Caught in the Storm
Updated: Sep 17
A story of destruction, resilience, and hope.
June 22, 2023. It is a hot and muggy day in Kassel, Germany.
We are waiting for rain since three or four weeks. Since there has been enough rain in spring, the garden is a little paradise for bees, bumblebees and other wildlife despite the recent dry spell. Poppies and many other flowers enrich the garden with their scent and beauty. Tomatoes, chilis, bell peppers, eggplant, cucumbers, zucchinis, pumpkins and other vegetables are strong; they bloom and bear the first fruits.
For the past two days there has been a warning of severe weather conditions including tornados. We are hoping that it will pass us by or that it won’t be as bad as predicted. In the afternoon, a notification of the weather warning app pops up on our phones, and two minutes later, the storm begins abruptly with hail up to a size of golf balls. A supercell sweeps right over Kassel. For more than twenty minutes of deafening noise, absolute helplessness and the feeling of being small and insignificant, we are faced with the violent power of nature.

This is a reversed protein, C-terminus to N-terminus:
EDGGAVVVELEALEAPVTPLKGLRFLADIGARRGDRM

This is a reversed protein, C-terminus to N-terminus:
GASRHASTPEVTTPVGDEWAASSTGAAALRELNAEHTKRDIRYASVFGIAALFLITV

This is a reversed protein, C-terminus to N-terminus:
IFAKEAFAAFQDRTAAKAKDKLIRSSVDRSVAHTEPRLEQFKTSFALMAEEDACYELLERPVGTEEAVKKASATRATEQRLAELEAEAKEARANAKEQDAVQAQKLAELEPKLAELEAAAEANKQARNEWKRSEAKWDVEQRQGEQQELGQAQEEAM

When it is finally over, there is a heap of pine branches on the lawn, and the flowers and vegetables are snapped off or destroyed. Leaves, apples and branches lie among the mass of hailstones on the ground – within twenty minutes the garden changed from an oasis for insects into a desolate wasteland. The following day, I cannot motivate myself to go into the garden to clean up the chaos and to dispose of my plants. In retrospect, luckily.
A week later, I realize that many of my tomatoes and other plants are sprouting again. I am grateful and realize that nature gave me a lesson. It told me not to give up. Nature is able to regenerate and heal itself, if we have the patience to let it be. And this experience sparked a small hope in my heart; the hope that it is possible to change the climate crisis if only we are able to find our trust in nature, and to live with and not against nature.
Nature will survive – one way or another.
The same is not guaranteed for us.
Text by Frauke Emrich.
Photos by Frauke Emrich and Ingo Happel-Emrich.
Cover photo by Merle Emrich.